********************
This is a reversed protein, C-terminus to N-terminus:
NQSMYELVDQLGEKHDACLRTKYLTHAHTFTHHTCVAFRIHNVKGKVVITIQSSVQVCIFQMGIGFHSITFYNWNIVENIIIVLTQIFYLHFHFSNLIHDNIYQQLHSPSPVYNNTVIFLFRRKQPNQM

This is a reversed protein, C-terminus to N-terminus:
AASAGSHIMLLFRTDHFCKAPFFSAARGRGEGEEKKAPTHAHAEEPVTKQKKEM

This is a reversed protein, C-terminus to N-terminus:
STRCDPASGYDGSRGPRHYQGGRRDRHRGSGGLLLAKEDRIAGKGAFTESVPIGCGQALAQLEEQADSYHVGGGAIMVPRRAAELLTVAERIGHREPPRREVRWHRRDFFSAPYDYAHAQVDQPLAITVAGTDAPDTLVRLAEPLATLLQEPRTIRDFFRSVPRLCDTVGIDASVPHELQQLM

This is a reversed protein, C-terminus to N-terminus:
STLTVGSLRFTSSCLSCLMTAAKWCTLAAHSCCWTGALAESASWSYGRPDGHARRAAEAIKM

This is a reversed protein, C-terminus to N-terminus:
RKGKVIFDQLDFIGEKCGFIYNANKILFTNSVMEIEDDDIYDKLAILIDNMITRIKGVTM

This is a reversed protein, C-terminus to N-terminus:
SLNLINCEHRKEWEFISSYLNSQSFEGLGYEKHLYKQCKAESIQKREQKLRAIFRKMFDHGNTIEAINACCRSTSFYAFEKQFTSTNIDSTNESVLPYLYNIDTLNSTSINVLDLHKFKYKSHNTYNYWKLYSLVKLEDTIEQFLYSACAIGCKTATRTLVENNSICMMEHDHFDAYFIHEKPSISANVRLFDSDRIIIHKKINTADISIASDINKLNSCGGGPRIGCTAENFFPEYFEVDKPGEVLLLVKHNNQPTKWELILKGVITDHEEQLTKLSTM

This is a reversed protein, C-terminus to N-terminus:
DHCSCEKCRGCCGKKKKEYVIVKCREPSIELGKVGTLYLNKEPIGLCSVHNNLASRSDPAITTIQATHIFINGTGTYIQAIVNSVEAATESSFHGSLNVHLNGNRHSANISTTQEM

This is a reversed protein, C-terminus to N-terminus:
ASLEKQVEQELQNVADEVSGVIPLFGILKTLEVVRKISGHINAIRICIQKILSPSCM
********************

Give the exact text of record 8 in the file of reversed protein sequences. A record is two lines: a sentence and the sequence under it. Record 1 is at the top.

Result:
This is a reversed protein, C-terminus to N-terminus:
ASLEKQVEQELQNVADEVSGVIPLFGILKTLEVVRKISGHINAIRICIQKILSPSCM